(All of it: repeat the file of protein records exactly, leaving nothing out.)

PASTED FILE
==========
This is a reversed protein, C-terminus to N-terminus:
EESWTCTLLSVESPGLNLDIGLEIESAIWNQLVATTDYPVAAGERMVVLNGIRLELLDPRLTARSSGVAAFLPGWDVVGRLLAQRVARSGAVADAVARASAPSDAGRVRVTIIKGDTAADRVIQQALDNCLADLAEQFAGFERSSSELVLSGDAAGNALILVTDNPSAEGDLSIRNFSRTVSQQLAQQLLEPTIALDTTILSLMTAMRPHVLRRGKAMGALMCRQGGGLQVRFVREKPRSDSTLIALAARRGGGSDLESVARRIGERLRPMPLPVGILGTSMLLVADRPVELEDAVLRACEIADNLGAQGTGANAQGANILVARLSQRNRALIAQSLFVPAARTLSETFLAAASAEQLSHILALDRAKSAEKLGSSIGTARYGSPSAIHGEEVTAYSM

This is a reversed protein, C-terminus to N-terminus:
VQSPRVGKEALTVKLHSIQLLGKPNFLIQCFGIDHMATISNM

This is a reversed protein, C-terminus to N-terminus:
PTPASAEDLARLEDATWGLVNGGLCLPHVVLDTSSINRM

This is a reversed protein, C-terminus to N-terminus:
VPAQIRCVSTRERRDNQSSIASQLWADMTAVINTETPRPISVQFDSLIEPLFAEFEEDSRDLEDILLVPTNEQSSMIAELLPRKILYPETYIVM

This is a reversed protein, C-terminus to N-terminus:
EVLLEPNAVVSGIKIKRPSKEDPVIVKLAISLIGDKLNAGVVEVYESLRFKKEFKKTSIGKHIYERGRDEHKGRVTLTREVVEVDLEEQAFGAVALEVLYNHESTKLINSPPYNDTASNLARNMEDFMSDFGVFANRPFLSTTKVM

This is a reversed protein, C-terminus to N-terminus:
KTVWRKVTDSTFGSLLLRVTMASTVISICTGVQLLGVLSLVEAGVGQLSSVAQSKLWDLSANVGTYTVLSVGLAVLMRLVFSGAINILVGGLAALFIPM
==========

This is a reversed protein, C-terminus to N-terminus:
EESWTCTLLSVESPGLNLDIGLEIESAIWNQLVATTDYPVAAGERMVVLNGIRLELLDPRLTARSSGVAAFLPGWDVVGRLLAQRVARSGAVADAVARASAPSDAGRVRVTIIKGDTAADRVIQQALDNCLADLAEQFAGFERSSSELVLSGDAAGNALILVTDNPSAEGDLSIRNFSRTVSQQLAQQLLEPTIALDTTILSLMTAMRPHVLRRGKAMGALMCRQGGGLQVRFVREKPRSDSTLIALAARRGGGSDLESVARRIGERLRPMPLPVGILGTSMLLVADRPVELEDAVLRACEIADNLGAQGTGANAQGANILVARLSQRNRALIAQSLFVPAARTLSETFLAAASAEQLSHILALDRAKSAEKLGSSIGTARYGSPSAIHGEEVTAYSM

This is a reversed protein, C-terminus to N-terminus:
VQSPRVGKEALTVKLHSIQLLGKPNFLIQCFGIDHMATISNM

This is a reversed protein, C-terminus to N-terminus:
PTPASAEDLARLEDATWGLVNGGLCLPHVVLDTSSINRM

This is a reversed protein, C-terminus to N-terminus:
VPAQIRCVSTRERRDNQSSIASQLWADMTAVINTETPRPISVQFDSLIEPLFAEFEEDSRDLEDILLVPTNEQSSMIAELLPRKILYPETYIVM

This is a reversed protein, C-terminus to N-terminus:
EVLLEPNAVVSGIKIKRPSKEDPVIVKLAISLIGDKLNAGVVEVYESLRFKKEFKKTSIGKHIYERGRDEHKGRVTLTREVVEVDLEEQAFGAVALEVLYNHESTKLINSPPYNDTASNLARNMEDFMSDFGVFANRPFLSTTKVM

This is a reversed protein, C-terminus to N-terminus:
KTVWRKVTDSTFGSLLLRVTMASTVISICTGVQLLGVLSLVEAGVGQLSSVAQSKLWDLSANVGTYTVLSVGLAVLMRLVFSGAINILVGGLAALFIPM